East of the Chesapeake Bay in Maryland, more than 2,000 chicken houses form one of the densest congregations of their kind in the country. The state has enacted some of the nation’s toughest water-quality regulations to prevent the $2.7 billion industry from polluting the Bay and its tributaries.

But state and federal regulations for large animal operations allow them to pollute the air without limits or penalties. The result: Those chicken complexes unleash millions of pounds of ammonia into the air annually.

Environmentalists contend that those emissions may be increasing as poultry operations expand, hampering efforts to clean up the Chesapeake because of one of the most basic laws of Newtonian physics: What goes up must come down. And some of what comes down ultimately winds up in waterways.

An Eastern Shore-based environmental group has filed a lawsuit against the Maryland Department of the Environment in Montgomery County Circuit Court contending that the state should crack down on air emissions to protect waterways. The plaintiff, the Assateague Coastal Trust, argues that when the state recently updated water protection regulations aimed at chicken houses, they should have been broadened to address airborne ammonia.

Normally, air emissions are regulated under the federal Clean Air Act, but it has not been used to control ammonia from agriculture. The U.S. Environmental Protection Agency has long contended it lacks the data to set proper emission standards for industrial-scale animal operations. Under increasing legal pressure to do something about it, the agency in 2005 began studying emissions at dairy, egg, hog and poultry operations. But progress has been slow; the ammonia models for poultry farms are expected to published this summer, according to the agency.

Absent any action to control it under air laws, environmental groups say it should be regulated under water regulations because ammonia is a form of nitrogen that, once it drifts down from the air and enters waterways, can trigger algae blooms that absorb great amounts of oxygen when they die, creating “dead zones” for aquatic life.

“This is the primary pollutant from this industry,” said David Reed, an attorney with the Chesapeake Legal Alliance, which filed the lawsuit last October on behalf of the trust. “It just simply seems a dereliction of their duty not to regulate it.”

To regulate an air pollutant under their water-permitting authority, MDE officials counter, would open a Pandora’s box of red tape. Water permit holders — from all industries, not just agriculture — would have to seek new permits or modify existing ones if their facilities vent pollutants into the air. Air permit holders also might need new approvals if their emissions are found to impact waters.

If the judicial branch sides with the environmental group’s interpretation, said Matthew Standeven, the attorney assigned to the MDE by the state attorney general’s office, the water pollution law would become “completely unworkable.”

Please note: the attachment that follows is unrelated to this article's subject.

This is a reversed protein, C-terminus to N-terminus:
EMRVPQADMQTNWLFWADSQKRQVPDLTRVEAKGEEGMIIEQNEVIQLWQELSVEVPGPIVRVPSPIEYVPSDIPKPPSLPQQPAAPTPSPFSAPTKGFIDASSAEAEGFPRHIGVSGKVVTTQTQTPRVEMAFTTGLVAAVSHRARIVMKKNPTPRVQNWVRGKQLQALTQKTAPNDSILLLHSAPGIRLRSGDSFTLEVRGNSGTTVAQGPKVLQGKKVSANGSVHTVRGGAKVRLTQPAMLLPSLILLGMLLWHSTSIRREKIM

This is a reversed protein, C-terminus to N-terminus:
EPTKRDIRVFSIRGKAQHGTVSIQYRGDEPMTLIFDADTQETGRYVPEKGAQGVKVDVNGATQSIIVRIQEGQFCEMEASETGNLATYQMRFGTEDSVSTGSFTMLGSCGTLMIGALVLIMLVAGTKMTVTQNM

The region’s poultry industry is watching the case closely. Since 2009, when the state significantly broadened the scope of its chicken house regulatory program, the raft of rules has withstood several cycles of public comment and judicial review, said James Fisher, a spokesman for the Delmarva Chicken Association. The trade group, he said in a statement, remains confident that “the permit meets the water quality protection standards set by the [EPA].”

Ammonia’s day in court

Regulators at state and federal levels nationwide have long been vexed by the problem of pollution traveling from one medium to another, such as from air to water. The problem, they say, is that the nation’s bedrock environmental laws — the Clean Water Act and the Clean Air Act — were designed to manage pollution within their own lanes. The laws are virtually silent on what happens when a pollutant changes lanes, such as airborne ammonia settling into water.

Under the EPA, large chicken operations are regulated as concentrated animal-feeding operations, or CAFOs, under the Clean Water Act, even though they have substantial air emissions. Pushback from the agricultural community and some members of Congress has long stymied efforts to even monitor those emissions. That could change, though, because of growing concern about the potential impact of those emissions on human health. Ammonia is a major ingredient in soot, a pollutant that can exacerbate a host of respiratory illnesses from asthma to COVID-19.

Like many states, Maryland oversees CAFO water pollution regulations on behalf of the EPA. The state finalized the revision of its “general discharge permit” last July after a lengthy public review period, which included a green light from the EPA. The Assateague Coastal Trust filed its lawsuit in October.

During the case’s hour-long oral arguments on Jan. 26, Judge Sharon Burrell didn’t tip her hand on how she might rule. (She said she would issue a written ruling but didn’t indicate when that would happen.) But Burrell asked several pointed questions about the state’s positions.

She noted that the MDE fully agrees that air is one of the primary pathways for chicken CAFOs to pollute the Bay with nitrogen. “Was it considering this at all [in the development of the water permit] or was it saying, ‘This is somebody else’s department’?” Burrell asked.

“There’s going to be a certain amount of nitrogen pollution that the department believes it can’t regulate through this particular mechanism,” Standeven said.